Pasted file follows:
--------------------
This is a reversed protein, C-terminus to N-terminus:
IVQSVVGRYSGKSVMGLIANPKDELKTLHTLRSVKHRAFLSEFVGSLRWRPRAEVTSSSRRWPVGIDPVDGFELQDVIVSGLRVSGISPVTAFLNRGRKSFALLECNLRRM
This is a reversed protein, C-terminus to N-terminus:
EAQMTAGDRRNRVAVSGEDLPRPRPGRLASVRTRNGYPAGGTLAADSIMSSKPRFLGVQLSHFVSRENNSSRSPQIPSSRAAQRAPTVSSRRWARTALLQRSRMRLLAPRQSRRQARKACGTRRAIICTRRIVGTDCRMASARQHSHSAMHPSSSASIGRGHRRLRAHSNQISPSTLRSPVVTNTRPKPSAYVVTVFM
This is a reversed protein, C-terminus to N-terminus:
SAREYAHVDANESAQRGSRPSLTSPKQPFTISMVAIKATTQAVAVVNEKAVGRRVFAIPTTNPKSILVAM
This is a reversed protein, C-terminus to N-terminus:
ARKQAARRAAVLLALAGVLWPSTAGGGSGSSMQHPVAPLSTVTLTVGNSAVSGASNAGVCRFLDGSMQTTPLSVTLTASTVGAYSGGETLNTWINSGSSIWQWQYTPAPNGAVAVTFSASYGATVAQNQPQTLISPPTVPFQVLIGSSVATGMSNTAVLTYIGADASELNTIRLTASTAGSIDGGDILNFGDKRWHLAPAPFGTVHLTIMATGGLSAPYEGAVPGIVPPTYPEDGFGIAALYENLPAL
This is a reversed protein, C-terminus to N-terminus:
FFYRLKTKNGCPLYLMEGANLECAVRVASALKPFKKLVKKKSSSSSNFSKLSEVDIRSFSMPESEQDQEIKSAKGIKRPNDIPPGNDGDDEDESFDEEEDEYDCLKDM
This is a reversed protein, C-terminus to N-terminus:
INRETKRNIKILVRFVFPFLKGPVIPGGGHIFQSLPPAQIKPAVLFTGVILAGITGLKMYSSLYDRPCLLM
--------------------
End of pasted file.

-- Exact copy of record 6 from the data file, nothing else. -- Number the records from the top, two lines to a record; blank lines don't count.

This is a reversed protein, C-terminus to N-terminus:
INRETKRNIKILVRFVFPFLKGPVIPGGGHIFQSLPPAQIKPAVLFTGVILAGITGLKMYSSLYDRPCLLM